196 Mass. 584

October 2, 1907 - December 30, 1907

Worcester County


Practice, Civil, Exceptions, Conduct of trial, Amendment. Rules of Court.

Under Common Law Rule 48 of the Rules of the Superior Court of 1900, the judge presiding at a trial was warranted in refusing to grant requests for rulings presented to him after the arguments to the jury had begun, and the questions raised by such requests are not before this court on an exception to such refusal only, no exception having been taken to any portion of the charge to the jury.

In an action by a real estate broker for a commission for procuring an exchange of real estate for the defendant, the answer was a general denial merely. At the trial, evidence was introduced without objection tending to show that the plaintiff had misrepresented to the defendants the value of the property which the plaintiff had received in the exchange and that the plaintiff had had an interest therein; and both counsel, in their arguments to the jury, discussed those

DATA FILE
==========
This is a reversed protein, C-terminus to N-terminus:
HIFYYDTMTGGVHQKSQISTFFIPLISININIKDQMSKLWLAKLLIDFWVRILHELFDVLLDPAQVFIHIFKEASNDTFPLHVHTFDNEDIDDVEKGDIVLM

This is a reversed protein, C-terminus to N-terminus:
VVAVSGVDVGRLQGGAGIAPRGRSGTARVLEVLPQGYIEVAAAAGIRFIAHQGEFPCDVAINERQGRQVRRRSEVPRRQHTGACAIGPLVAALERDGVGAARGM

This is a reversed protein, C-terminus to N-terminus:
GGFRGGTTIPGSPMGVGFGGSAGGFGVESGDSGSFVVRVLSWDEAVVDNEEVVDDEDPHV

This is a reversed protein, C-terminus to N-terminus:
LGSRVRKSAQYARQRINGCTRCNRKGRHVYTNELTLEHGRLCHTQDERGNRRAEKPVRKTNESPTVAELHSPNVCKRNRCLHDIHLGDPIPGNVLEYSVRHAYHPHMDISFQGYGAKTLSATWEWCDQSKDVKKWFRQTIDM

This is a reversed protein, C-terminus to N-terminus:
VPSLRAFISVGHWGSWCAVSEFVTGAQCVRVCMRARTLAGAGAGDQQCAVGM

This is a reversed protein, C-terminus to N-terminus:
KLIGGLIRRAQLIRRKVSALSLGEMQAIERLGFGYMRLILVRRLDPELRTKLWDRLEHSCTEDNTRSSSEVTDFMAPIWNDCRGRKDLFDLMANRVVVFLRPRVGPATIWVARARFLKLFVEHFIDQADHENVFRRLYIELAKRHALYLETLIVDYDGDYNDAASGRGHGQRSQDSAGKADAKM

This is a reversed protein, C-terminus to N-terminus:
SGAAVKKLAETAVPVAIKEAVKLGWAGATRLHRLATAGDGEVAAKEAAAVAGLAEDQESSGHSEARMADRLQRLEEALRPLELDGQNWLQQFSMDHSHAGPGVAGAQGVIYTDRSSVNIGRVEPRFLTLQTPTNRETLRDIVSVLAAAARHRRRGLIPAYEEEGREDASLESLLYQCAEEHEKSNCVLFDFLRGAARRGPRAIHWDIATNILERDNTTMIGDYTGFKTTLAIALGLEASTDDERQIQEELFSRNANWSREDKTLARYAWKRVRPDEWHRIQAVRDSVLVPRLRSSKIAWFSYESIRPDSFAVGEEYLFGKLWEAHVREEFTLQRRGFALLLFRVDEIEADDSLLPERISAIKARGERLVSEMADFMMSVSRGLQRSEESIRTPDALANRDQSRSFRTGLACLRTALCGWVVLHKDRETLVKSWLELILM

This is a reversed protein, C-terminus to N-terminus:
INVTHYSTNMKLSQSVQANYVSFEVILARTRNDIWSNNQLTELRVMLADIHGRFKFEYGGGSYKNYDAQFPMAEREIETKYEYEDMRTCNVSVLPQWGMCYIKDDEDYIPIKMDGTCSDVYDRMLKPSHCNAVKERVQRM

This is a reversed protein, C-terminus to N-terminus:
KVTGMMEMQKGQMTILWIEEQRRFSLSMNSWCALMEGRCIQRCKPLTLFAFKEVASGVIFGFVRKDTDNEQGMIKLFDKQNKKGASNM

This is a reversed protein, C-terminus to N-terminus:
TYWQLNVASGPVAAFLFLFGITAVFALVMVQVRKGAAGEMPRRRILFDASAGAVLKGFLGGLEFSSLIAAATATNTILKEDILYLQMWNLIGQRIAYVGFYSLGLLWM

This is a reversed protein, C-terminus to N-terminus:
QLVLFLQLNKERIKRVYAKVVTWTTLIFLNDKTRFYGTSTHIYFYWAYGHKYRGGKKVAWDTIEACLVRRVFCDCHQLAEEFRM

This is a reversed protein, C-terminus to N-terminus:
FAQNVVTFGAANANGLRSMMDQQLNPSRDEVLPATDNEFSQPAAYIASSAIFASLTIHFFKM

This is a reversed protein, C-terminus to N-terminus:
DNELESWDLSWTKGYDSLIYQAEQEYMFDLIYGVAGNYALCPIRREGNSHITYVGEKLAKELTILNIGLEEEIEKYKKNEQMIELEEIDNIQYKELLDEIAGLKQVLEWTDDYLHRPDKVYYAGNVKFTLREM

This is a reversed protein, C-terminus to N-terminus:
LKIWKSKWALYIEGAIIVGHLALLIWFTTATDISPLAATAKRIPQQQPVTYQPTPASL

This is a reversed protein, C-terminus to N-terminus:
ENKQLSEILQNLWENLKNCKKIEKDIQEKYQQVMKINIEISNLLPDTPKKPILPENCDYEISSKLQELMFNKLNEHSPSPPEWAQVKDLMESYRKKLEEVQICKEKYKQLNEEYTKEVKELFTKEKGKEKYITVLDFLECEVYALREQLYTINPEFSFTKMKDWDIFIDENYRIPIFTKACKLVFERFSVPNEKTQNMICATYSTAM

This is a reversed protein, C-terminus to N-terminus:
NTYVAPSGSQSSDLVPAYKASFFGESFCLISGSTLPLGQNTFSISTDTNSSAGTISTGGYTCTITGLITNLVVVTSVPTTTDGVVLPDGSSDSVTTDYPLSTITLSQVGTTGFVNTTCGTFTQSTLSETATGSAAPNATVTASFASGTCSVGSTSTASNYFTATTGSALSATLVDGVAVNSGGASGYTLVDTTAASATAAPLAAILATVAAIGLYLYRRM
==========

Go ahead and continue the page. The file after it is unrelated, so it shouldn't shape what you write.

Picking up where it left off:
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grounds of defence, and the presiding judge in his charge stated the law with regard thereto. The jury found for the defendant. After the plaintiff had filed a bill of exceptions as to certain other rulings of the presiding judge, the defendant was allowed without terms to amend his answer so as to include the special defences of fraud and double employment, and the plaintiff excepted. Held, that it was doubtful whether Common Law Rule 5 of the Superior Court, requiring the payment of a double term fee on the allowance of certain amendments without consent, applied; but that, at any rate, the exception must be overruled because it did not appear that the plaintiff was harmed by the allowance of the amendment.

CONTRACT for a commission alleged to have been earned by the plaintiff, a real estate broker, in procuring for the defendant an exchange of two farms of his in Millbury for a block of buildings in Somerville. Writ in the Superior Court for the county of Worcester dated April 30, 1904.